While the full impact of the COVID-19 pandemic on Queensland’s construction industry still remains to be seen, Construction Skills Queensland (CSQ) has announced a $42 million workforce training package to prepare for its eventual recovery.
CSQ’s training package for workers and businesses in the construction industry has increased by 14 per cent from last year and will extend existing training programs while adding some specific responses to challenges resulting from COVID-19.
CSQ CEO Brett Schimming said the Queensland construction industry, like the Australian economy generally, will be inevitably challenged by this once-in-a-lifetime global event yet emphasised that the construction industry is still open for business.
“There is expected to be at least $37 billion worth of construction activity underway across Queensland over the next 12 months,” Mr Schimming said.
“Construction will remain a significant employer in Queensland and vitally important to keeping the wheels of our economy moving.”
“CSQ is increasing its training and support package in recognition of the important role that training and workforce development will play in the industry’s recovery.”
“Our focus in 2020/2021 is on setting-up the industry to be stronger than ever when the recovery comes, and helping workers, businesses and regions secure their place in this more competitive environment.”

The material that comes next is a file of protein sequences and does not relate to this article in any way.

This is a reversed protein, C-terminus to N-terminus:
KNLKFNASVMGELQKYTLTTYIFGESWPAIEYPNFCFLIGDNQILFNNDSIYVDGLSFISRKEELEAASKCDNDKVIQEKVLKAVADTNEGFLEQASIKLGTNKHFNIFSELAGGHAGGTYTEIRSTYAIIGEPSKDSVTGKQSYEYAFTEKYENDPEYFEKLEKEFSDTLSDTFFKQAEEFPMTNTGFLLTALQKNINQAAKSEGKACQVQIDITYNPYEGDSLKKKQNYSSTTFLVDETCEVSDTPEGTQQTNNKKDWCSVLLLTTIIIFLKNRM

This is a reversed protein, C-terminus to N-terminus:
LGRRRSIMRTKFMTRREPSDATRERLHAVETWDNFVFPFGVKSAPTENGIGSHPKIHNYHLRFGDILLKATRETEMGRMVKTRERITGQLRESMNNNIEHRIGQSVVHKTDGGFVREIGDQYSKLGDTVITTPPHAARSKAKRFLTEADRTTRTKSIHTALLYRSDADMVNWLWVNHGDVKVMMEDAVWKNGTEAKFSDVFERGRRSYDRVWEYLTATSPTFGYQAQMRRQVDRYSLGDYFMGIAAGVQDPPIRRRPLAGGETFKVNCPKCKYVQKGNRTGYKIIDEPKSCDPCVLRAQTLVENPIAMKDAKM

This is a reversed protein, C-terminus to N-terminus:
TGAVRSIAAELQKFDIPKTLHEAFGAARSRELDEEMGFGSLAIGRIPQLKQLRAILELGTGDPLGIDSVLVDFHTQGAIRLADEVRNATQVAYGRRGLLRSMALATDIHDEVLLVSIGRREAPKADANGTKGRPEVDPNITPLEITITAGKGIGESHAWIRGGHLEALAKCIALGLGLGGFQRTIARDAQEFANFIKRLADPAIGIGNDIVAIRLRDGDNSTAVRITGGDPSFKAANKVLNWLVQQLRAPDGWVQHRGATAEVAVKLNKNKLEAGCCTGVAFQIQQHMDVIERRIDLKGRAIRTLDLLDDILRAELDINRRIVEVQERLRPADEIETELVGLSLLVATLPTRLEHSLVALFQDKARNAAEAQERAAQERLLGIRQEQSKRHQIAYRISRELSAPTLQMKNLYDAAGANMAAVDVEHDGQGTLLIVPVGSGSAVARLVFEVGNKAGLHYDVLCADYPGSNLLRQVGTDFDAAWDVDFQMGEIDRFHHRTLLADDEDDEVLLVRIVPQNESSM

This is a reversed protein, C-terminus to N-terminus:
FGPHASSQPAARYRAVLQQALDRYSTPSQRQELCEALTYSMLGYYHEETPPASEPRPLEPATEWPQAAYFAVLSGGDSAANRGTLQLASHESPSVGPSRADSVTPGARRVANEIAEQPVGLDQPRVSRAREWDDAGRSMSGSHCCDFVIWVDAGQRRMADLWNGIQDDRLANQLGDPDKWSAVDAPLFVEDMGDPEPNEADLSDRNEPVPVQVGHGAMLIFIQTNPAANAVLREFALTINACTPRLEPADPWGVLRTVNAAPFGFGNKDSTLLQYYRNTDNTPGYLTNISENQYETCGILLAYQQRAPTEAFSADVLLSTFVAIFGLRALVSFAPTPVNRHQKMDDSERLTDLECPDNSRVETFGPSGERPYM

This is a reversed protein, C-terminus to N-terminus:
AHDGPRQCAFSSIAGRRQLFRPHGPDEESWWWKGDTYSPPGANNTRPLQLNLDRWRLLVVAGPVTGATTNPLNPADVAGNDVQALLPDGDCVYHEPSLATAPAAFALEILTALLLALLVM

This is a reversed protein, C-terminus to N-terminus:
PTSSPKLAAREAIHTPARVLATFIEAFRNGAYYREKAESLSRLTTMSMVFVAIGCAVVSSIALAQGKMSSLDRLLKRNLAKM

“Training is critical and must continue if the construction industry is to maintain a skilled and ready workforce now and into the future.”
Mr Schimming said training during a downturn was a positive strategy for businesses and individuals, using available time for workers to expand their skills base, making businesses and individuals more employable on a wider range of jobs.
“For workers, it’s about expanding their skill base to make them more employable on more worksites. For businesses of all sizes, training their people allows them to be more competitive and to bid for more projects. Some of them may find that they have more time available to upskill their staff and add value to their workforce,” he said.
“It is a challenging time for everyone in the construction industry, but we stand ready to support those individuals and businesses who are looking to improve their future prospects.”
The 2020-21 CSQ Annual Training Plan features increased investment in three special program areas – apprentices; small business and mental health.
“Apprentices are the future of our industry. The government has provided a suite of incentives to help keep apprentices in work, and CSQ will be adding support by providing free training to any construction apprentice who wishes to complete additional courses over-and-above their normal apprenticeship,” Mr Schimming commented.
“Education and training for small businesses has more than doubled, allowing small businesses to develop new business management skills through a range of courses that will help make them more efficient in their operations.”
“Programs such as our mental health program are a vital part of protecting the health and wellbeing of our construction workers and CSQ is more than doubling financial support for our partners who are working with the industry in this important area,” he said.
Boosted CSQ Programs*:
- Higher level skills – $5M (11 per cent increase)
- Short courses general construction – $6M (9 per cent increase)
- Civil construction training – $5.8M ($1M increase)
- Small business program – $1M (100 per cent increase)
- Mental health and suicide program – $1M (100 per cent increase)
- Apprentice advance program+ program – $4M ($1M increase)
- Industry skills coordination program – $4M (33 per cent increase)
*Boosted programs include those that will have a significant increase in spending in the next CSQ training year (commencing 1 October)